Daquein McNeil packed his bags for Miami two weekends ago for his first official visit of the recruiting process.
When the East Baltimore native and Vermont Academy senior guard arrived at Florida International University, he was greeted to 85-degree weather. Needless to say it didn’t take long for McNeil to start picturing himself going to college at the Sun Belt Conference school.
“I wouldn’t say [I knew] right after I left the visit, but as soon as I touched down at Vermont and the cold weather hit, I knew I wanted to go there.”
After consulting with his family, high school and AAU coaches over the weekend, McNeil made it official with FIU on Sunday night, committing to the Panthers over offers from Rhode Island, Richmond, St. Bonaventure and UAB.
“It feels good,” McNeil said Monday night. “[The visit] was awesome. The campus was nice. Students were nice. It was everything I wanted it to be.”
Even before high school began for McNeil, there was little doubt that he was a Division I-caliber player. The 6-foot-3, 185-pound combo guard starred for Carver as a freshman and fared well with Nike Baltimore Elite on the AAU circuit. But off the court, there were concerns about McNeil getting the education he needed to eventually make it to a Division I university.
So the summer after his freshman year, McNeil left his home in East Baltimore’s Latrobe projects for a dorm room at Vermont Academy in Saxtons River, Vt. The change in lifestyle was a drastic one.
“I think he came here as a kid, a quiet kid from Baltimore who had begun to play at a pretty high level with Bub [Carrington] and Nike Baltimore Elite,” said Vermont Academy coach Jesse Bopp. “This provided a different environment for him socially, academically and athletically. I think I would say the greatest thing that happened here for him is just his maturity as a person. He’s been able to define himself and share himself with the people here.”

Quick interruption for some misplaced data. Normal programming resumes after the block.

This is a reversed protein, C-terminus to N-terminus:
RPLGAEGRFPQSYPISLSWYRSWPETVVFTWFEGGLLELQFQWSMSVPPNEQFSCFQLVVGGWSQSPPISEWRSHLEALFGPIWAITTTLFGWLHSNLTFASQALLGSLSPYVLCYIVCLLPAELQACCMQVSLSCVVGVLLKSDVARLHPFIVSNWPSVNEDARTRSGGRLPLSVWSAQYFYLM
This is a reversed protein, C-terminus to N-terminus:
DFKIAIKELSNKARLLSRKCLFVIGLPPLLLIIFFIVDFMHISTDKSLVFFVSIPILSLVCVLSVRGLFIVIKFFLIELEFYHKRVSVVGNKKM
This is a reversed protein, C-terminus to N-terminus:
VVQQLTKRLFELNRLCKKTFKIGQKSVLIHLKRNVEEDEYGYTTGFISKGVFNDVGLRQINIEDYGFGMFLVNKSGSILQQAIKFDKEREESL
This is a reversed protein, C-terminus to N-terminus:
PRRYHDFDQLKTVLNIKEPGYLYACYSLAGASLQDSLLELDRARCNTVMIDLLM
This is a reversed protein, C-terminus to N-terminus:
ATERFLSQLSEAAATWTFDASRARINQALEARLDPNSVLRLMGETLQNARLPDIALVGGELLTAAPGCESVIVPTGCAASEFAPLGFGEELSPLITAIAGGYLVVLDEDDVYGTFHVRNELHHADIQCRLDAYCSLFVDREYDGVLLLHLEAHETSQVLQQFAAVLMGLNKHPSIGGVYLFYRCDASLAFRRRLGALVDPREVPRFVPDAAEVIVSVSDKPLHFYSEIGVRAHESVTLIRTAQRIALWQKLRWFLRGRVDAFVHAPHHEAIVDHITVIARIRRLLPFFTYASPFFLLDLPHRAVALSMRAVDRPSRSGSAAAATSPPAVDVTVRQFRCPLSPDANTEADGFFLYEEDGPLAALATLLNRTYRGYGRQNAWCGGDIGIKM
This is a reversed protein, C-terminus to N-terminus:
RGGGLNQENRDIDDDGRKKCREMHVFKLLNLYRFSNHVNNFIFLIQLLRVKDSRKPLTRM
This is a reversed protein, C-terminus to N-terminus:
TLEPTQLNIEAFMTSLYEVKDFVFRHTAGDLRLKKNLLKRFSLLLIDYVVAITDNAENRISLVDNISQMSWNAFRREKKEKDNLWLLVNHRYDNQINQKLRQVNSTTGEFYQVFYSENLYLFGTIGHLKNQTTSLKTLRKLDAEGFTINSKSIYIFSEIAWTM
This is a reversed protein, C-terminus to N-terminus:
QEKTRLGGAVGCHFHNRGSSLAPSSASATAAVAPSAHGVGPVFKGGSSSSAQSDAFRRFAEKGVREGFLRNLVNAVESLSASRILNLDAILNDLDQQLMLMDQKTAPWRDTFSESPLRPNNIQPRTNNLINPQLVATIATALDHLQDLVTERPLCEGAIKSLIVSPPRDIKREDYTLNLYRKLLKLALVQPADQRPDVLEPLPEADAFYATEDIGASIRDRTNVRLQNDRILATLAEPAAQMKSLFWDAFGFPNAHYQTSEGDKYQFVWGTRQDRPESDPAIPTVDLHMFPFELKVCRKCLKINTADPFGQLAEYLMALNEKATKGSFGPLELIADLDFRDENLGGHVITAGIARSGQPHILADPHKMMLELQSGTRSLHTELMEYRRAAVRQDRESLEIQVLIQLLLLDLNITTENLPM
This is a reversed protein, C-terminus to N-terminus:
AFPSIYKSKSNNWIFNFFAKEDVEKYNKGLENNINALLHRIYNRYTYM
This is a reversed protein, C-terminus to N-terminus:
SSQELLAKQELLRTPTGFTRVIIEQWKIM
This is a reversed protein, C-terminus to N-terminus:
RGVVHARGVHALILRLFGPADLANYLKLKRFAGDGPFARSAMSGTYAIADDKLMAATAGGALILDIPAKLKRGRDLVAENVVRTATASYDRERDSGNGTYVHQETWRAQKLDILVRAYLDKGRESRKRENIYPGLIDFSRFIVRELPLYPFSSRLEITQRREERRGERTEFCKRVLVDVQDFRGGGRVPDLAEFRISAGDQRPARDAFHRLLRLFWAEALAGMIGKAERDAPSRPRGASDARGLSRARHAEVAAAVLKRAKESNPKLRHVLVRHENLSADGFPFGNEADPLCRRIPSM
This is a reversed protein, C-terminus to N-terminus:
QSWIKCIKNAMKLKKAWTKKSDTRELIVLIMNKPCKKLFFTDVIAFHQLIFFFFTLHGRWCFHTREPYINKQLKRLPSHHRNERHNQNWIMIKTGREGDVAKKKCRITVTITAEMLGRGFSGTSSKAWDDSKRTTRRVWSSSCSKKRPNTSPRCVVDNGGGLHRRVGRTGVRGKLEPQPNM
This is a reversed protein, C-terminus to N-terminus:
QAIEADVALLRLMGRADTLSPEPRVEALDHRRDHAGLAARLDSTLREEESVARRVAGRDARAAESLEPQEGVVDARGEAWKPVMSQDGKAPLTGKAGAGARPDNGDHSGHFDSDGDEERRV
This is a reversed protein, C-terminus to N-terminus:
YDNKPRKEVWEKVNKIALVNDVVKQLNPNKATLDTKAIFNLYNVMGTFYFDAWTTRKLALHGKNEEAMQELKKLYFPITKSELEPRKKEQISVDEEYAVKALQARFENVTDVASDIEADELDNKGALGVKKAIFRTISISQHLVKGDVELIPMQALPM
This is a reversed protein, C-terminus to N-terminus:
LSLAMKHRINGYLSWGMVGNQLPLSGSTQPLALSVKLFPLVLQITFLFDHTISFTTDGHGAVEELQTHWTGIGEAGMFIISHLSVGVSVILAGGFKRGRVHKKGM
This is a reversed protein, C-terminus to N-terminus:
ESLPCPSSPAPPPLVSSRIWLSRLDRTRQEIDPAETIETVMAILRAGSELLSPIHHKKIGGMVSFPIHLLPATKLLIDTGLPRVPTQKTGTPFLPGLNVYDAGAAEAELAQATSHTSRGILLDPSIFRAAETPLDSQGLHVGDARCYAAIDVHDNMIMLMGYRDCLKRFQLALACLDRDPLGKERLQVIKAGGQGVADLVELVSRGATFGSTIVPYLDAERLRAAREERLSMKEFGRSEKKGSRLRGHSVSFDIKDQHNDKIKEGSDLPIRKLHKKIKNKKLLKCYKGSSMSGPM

It didn’t take long for McNeil to develop into one of the most explosive guards in the ultra-competitive New England Preparatory School Athletic Council. As a junior, McNeil averaged 16 points, five rebounds and five assists for the Wildcats. Looking back, McNeil says his decision to leave Baltimore for Vermont was “probably the best thing for me.”
“If I was not moved to Vermont, I probably would not have worked so hard to achieve my dream,” he said. “That was probably the biggest thing.”
When it came to recruiting, McNeil had no shortage of suitors. Bopp, who compares McNeil to Baltimore natives and former ACC guards Jack McClinton (Miami) and Malcolm Delaney (Virginia Tech), said his star player was looking for a fast-paced style of play. That’s exactly what McNeil found in FIU.
“From a basketball perspective, he’s still a guy that’s terrific at generating offense. He’s a very aggressive offensive player,” Bopp said. “We feel it’s going to be a very seamless transition [for McNeil with] the team and style of play. The offense and defenses are very similar. … Their style of play is pretty much a hectic pace, creating offense and getting up and down. … He has the attributes to score in a variety of ways.”
With the Panthers, McNeil will play for a new coach in Richard Pitino – the son of Louisville coach Rick Pitino. McNeil sees some similarities between playing for FIU and joining Vermont Academy three years ago.
“That’s the thing I love the most,” McNeil said. “Vermont Academy, my first year, Coach Bopp was the new coach and I was one of the first recruits when he was building. So yeah, that’s one of the things I love about FIU.”
McNeil, who plans to study business at FIU, said he’s looking forward to his college future at “another quiet environment … that’s away from Baltimore.” The expectation is for McNeil to make a major impact for the Panthers right away.
“They expect me to just come in, work hard and do what I’ve been doing for Vermont Academy,” McNeil said. “To grind as hard as I can and to get working.”